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SOUTH GEORGIA arrival. Welcomed by tempestuous seas and gusting winds.

After waiting overnight slowly sailing under reduced canvas in lightE-ly breeze at about 60nm SW from South Georgia shores, before breakfastwind started finally to pick up gradually. First to 20-25kn veering toSE-ly, while we keep changing course on a more NW-ly direction.

In the early morning we find ourselves making way towards thenorthernmost tip of South Georgia, while countless of the birds thatmake their nesting areas out of the island’s coasts fly on our wake. Some of the mighty Wandering albatrosses show up escorted by the more
common Black brow. Numerous White chinned and Giant petrels join themwhile the small Wilson storm petrels flutter in excitement above theincreasing swell. During a couple of hours even a handful of thebeautiful Snow petrels pay us a short visit. Surrounding them, theever-present Prions keep showing their flying skills on their undulatinggliding around the Europa.

Rapidly increasing winds and growing seas catch up with us just beforebreakfast, when the gusts blow over 40 to 45kn. At the background of thebreaking swell, the rocky seashores of South Georgia topped by highmountain peaks seem to give us their rough weather welcome to its wildcoasts.

With no time to loose, the crew clue up and furl Upper Topsails, takeaway Inner Jib, strike Spanker and changed it for the smaller Trysail.Under reduced sail and slowing down, Europa waits for the strong blaststo pass over and for seas to decrease before heading to the exposedNorth tip of the island.


Holding on to our hats while working on deck, we brace squarer andfollowing the now gradually decreasing SE-ly winds, we can hoist againUpper Topsails, changing also the Storm Dekzwabber by the normal andlarger one, same operation conducted in the Mizzen Mast with theSpanker. Like this, Europa heads towards one of the gates to the NE coasts of South Georgia, the Steward Strait, while slowly adding somemore canvas when the breeze now eases to about 15kn, ending up with allSquares set. However the wind has been decreasing, the swell we areexperiencing makes the Europa rolls quite heavily while some big wavesunpredictably crash against our hull and wash over the Main deck. Later on, to better deal with the increasing seas and increase our speedtiming our arrival to the NE coast of the island, engines roar once moreafter their resting week when we have been just progressing under sail.Courses are clued up and furled together with Royals, Dekzwabber andSpanker, followed by the Top Gallants.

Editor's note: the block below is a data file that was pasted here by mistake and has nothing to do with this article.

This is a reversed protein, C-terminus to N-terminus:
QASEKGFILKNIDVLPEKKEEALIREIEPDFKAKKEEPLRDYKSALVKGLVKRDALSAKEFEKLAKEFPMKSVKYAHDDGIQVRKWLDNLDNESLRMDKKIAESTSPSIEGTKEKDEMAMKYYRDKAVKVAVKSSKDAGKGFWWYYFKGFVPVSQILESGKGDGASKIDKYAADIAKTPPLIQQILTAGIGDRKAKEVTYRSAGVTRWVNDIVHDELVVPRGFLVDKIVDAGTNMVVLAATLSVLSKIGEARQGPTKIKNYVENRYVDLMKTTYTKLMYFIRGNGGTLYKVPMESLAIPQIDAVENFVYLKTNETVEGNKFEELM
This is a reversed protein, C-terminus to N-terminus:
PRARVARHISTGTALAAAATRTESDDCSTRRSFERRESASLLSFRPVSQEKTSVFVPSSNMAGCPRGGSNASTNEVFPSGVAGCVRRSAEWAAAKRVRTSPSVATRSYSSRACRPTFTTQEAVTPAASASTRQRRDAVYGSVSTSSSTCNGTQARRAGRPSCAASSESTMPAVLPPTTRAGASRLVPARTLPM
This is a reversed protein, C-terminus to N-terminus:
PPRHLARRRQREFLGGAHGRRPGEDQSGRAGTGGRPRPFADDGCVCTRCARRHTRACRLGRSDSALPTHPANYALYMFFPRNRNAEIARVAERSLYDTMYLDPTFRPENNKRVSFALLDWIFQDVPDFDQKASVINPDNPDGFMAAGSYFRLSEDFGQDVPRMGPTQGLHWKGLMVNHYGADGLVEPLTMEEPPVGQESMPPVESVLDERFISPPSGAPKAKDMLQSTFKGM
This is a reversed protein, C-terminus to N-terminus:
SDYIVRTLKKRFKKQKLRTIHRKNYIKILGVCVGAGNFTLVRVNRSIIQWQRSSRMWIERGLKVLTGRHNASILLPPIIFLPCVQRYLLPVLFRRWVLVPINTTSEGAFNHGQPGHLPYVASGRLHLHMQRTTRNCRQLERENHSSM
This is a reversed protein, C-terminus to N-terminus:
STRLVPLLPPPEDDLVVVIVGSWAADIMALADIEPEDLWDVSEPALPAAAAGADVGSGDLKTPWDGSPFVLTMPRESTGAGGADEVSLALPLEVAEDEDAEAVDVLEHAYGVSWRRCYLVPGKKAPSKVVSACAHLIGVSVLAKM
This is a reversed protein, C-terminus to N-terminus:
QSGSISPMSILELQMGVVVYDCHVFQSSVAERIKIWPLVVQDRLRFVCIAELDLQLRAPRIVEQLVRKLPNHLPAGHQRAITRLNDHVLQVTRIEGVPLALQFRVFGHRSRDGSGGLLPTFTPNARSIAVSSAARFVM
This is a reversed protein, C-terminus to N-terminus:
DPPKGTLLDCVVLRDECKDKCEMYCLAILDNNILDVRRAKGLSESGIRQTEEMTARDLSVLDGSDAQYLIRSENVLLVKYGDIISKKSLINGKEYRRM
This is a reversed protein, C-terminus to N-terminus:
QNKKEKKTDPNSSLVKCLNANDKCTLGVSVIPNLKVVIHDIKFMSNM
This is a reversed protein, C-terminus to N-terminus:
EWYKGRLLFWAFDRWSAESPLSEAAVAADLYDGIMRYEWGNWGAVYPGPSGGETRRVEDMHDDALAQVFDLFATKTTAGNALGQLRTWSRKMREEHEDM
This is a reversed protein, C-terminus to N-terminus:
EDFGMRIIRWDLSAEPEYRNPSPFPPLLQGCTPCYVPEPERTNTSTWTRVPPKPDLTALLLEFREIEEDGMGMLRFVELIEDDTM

Over the next hours, the wild winds show up again, joining forces with ahigh and confused sea, with two big swells crossing paths rising fromthe South but also from the Northeast. That chaotic oceanic situationmakes the ship pitch and roll quite violently. On that circumstances thesort of a shortcut offered by the Steward Strait seems to be out of question. This channel lays between Proud and Bird Islands, bothbelonging to the little archipelago that crowns the North tip of SouthGeorgia. Despite not being excessively narrow, with its 1.9nm in width,however a number of shoals restrict the navigable part considerably.

That, together with its irregular rocky bottom causes tidal currents,eddies and noticeable swell, today increased by the tempestuous messyseas and ferocious wind gusts. Decision is rightly taken to add extramiles to our route but navigate more safely around all the islands thatbreak off North South Georgia mainland. The most offshore of them soon becoming visible with their jagged rocks where the swells break.

An impressive and exciting spectacle that sure was shared by CaptainCook in 1775 when sailing to the coordinates provided 100 years beforeby the English Merchant Antoine de la Roche, sighted land. The storytells that arriving at Roche’s coordinates, Cook found only foggyconditions… but luckily the skies cleared up next day revealing bigicebergs, that being found at this latitude of 54ºS suggested that alarge glaciated landmass was close. But curiously enough, the actualland was first sighted by Midshipman Willis, probably when he went outon deck to empty his bladder after one of his well-known drinkingnights… Anyhow, discovered by a drunk sailor or a renown Captain, thewind-swept island group was named after Willis. After that, soon moreland was at sight, showing high mountains cut by large and steepglaciers. Cook took the chance to land in several occasions, takingpossession of the lands for the King of England George III.

Following his steps, fighting against rough sea and wind conditions wemake our way around the islands, while striking sails and furling,engines pushing us helped by the Top sails on our rolling course.

Gradually we brace sharper and sharper accordingly to our course andwinds, while scattered growlers and a couple of big icebergs join thestrong blows and high and tempestuous seas on their welcome to SouthGeorgia.

 

Geschreven door:
Jordi Plana Morales |

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